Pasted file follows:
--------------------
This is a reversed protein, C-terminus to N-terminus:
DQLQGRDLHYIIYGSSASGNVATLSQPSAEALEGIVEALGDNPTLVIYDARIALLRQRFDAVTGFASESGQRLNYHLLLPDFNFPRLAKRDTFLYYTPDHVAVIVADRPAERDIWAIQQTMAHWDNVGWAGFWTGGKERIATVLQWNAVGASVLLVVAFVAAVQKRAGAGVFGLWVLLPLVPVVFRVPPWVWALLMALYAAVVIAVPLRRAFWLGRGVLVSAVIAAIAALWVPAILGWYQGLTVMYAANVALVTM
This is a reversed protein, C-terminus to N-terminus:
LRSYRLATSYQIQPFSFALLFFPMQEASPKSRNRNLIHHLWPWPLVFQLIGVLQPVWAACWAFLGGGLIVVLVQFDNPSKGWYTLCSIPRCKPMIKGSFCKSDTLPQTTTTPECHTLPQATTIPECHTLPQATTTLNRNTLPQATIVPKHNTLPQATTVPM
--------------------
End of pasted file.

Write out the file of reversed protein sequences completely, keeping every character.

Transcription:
This is a reversed protein, C-terminus to N-terminus:
DQLQGRDLHYIIYGSSASGNVATLSQPSAEALEGIVEALGDNPTLVIYDARIALLRQRFDAVTGFASESGQRLNYHLLLPDFNFPRLAKRDTFLYYTPDHVAVIVADRPAERDIWAIQQTMAHWDNVGWAGFWTGGKERIATVLQWNAVGASVLLVVAFVAAVQKRAGAGVFGLWVLLPLVPVVFRVPPWVWALLMALYAAVVIAVPLRRAFWLGRGVLVSAVIAAIAALWVPAILGWYQGLTVMYAANVALVTM
This is a reversed protein, C-terminus to N-terminus:
LRSYRLATSYQIQPFSFALLFFPMQEASPKSRNRNLIHHLWPWPLVFQLIGVLQPVWAACWAFLGGGLIVVLVQFDNPSKGWYTLCSIPRCKPMIKGSFCKSDTLPQTTTTPECHTLPQATTIPECHTLPQATTTLNRNTLPQATIVPKHNTLPQATTVPM